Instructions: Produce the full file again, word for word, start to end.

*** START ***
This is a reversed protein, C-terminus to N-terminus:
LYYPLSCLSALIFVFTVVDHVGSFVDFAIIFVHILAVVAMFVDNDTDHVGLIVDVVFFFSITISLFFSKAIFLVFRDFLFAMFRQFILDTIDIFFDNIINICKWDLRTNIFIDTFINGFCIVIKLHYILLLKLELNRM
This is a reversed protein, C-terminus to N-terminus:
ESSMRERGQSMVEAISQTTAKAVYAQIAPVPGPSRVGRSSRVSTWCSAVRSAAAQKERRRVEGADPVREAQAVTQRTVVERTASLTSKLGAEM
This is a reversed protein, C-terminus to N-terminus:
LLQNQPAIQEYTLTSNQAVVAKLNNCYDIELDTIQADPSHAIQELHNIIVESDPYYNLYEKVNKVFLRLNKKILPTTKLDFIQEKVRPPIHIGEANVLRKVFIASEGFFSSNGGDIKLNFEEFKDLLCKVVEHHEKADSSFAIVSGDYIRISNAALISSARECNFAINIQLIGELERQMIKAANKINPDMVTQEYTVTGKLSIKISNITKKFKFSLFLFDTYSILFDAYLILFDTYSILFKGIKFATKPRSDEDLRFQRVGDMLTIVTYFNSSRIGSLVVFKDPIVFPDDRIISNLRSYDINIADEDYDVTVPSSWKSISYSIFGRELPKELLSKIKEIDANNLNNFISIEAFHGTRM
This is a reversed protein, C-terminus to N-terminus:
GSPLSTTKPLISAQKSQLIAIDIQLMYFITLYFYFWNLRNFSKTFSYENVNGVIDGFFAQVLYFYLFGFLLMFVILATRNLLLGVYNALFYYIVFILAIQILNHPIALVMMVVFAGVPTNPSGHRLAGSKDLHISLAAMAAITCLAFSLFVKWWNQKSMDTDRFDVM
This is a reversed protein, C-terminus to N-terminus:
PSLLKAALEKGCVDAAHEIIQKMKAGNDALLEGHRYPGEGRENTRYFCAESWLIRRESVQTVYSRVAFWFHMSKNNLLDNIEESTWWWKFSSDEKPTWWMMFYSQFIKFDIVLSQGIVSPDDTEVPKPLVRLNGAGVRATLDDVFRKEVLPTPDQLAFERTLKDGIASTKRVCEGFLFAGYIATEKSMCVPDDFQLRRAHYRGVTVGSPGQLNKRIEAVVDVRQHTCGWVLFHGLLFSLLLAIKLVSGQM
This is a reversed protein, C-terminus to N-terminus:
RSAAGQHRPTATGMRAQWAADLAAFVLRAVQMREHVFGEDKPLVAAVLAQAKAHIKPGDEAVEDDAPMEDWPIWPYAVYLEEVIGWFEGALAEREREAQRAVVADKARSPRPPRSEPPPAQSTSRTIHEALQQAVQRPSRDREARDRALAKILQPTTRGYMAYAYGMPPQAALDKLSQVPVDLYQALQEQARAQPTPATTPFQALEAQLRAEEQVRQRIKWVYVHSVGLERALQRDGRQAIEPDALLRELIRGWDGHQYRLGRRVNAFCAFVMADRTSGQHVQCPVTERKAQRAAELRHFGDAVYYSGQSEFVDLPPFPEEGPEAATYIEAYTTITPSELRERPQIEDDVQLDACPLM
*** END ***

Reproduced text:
This is a reversed protein, C-terminus to N-terminus:
LYYPLSCLSALIFVFTVVDHVGSFVDFAIIFVHILAVVAMFVDNDTDHVGLIVDVVFFFSITISLFFSKAIFLVFRDFLFAMFRQFILDTIDIFFDNIINICKWDLRTNIFIDTFINGFCIVIKLHYILLLKLELNRM
This is a reversed protein, C-terminus to N-terminus:
ESSMRERGQSMVEAISQTTAKAVYAQIAPVPGPSRVGRSSRVSTWCSAVRSAAAQKERRRVEGADPVREAQAVTQRTVVERTASLTSKLGAEM
This is a reversed protein, C-terminus to N-terminus:
LLQNQPAIQEYTLTSNQAVVAKLNNCYDIELDTIQADPSHAIQELHNIIVESDPYYNLYEKVNKVFLRLNKKILPTTKLDFIQEKVRPPIHIGEANVLRKVFIASEGFFSSNGGDIKLNFEEFKDLLCKVVEHHEKADSSFAIVSGDYIRISNAALISSARECNFAINIQLIGELERQMIKAANKINPDMVTQEYTVTGKLSIKISNITKKFKFSLFLFDTYSILFDAYLILFDTYSILFKGIKFATKPRSDEDLRFQRVGDMLTIVTYFNSSRIGSLVVFKDPIVFPDDRIISNLRSYDINIADEDYDVTVPSSWKSISYSIFGRELPKELLSKIKEIDANNLNNFISIEAFHGTRM
This is a reversed protein, C-terminus to N-terminus:
GSPLSTTKPLISAQKSQLIAIDIQLMYFITLYFYFWNLRNFSKTFSYENVNGVIDGFFAQVLYFYLFGFLLMFVILATRNLLLGVYNALFYYIVFILAIQILNHPIALVMMVVFAGVPTNPSGHRLAGSKDLHISLAAMAAITCLAFSLFVKWWNQKSMDTDRFDVM
This is a reversed protein, C-terminus to N-terminus:
PSLLKAALEKGCVDAAHEIIQKMKAGNDALLEGHRYPGEGRENTRYFCAESWLIRRESVQTVYSRVAFWFHMSKNNLLDNIEESTWWWKFSSDEKPTWWMMFYSQFIKFDIVLSQGIVSPDDTEVPKPLVRLNGAGVRATLDDVFRKEVLPTPDQLAFERTLKDGIASTKRVCEGFLFAGYIATEKSMCVPDDFQLRRAHYRGVTVGSPGQLNKRIEAVVDVRQHTCGWVLFHGLLFSLLLAIKLVSGQM
This is a reversed protein, C-terminus to N-terminus:
RSAAGQHRPTATGMRAQWAADLAAFVLRAVQMREHVFGEDKPLVAAVLAQAKAHIKPGDEAVEDDAPMEDWPIWPYAVYLEEVIGWFEGALAEREREAQRAVVADKARSPRPPRSEPPPAQSTSRTIHEALQQAVQRPSRDREARDRALAKILQPTTRGYMAYAYGMPPQAALDKLSQVPVDLYQALQEQARAQPTPATTPFQALEAQLRAEEQVRQRIKWVYVHSVGLERALQRDGRQAIEPDALLRELIRGWDGHQYRLGRRVNAFCAFVMADRTSGQHVQCPVTERKAQRAAELRHFGDAVYYSGQSEFVDLPPFPEEGPEAATYIEAYTTITPSELRERPQIEDDVQLDACPLM